Magazine article USA TODAY

A Republican Face Looks Different to Dems

Magazine article USA TODAY

A Republican Face Looks Different to Dems

Article excerpt

Political bias can influence how people perceive the facial characteristics of a presidential candidate--even after seeing his face on TV thousands of times, suggests a study by Ohio State University, Columbus. For instance, people's mental representation of 2012 Republican candidate Mitt Romney's face differed based on their political persuasion.

Though attitudes are known to influence how people perceive events and objects when information gaps cause ambiguity, this finding was surprising because the research participants potentially had been exposed to 40,000 election commercials between April 2012 and the vote in November.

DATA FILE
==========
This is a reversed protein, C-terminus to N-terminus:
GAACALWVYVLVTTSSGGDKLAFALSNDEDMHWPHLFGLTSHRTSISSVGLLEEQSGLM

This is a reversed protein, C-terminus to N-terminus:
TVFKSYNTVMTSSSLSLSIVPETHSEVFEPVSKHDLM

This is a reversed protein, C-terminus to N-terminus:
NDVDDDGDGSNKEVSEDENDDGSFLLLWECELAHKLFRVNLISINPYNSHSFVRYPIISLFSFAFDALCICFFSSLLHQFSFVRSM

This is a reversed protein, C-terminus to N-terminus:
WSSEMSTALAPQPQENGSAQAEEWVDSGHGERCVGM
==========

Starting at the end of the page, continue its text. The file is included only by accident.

'That our attitudes could bias something that we're exposed to so frequently is an amazing biasing effect," says Russell Fazio, professor of psychology and senior author of the study. "It suggests that people may not just interpret political information about a candidate to fit their opinion, but that they may construct a political world in which they literally see candidates differently."

The scientists asked research participants to compare multiple pairs of subtly different images of Romney's face and select which looked the most like him. …

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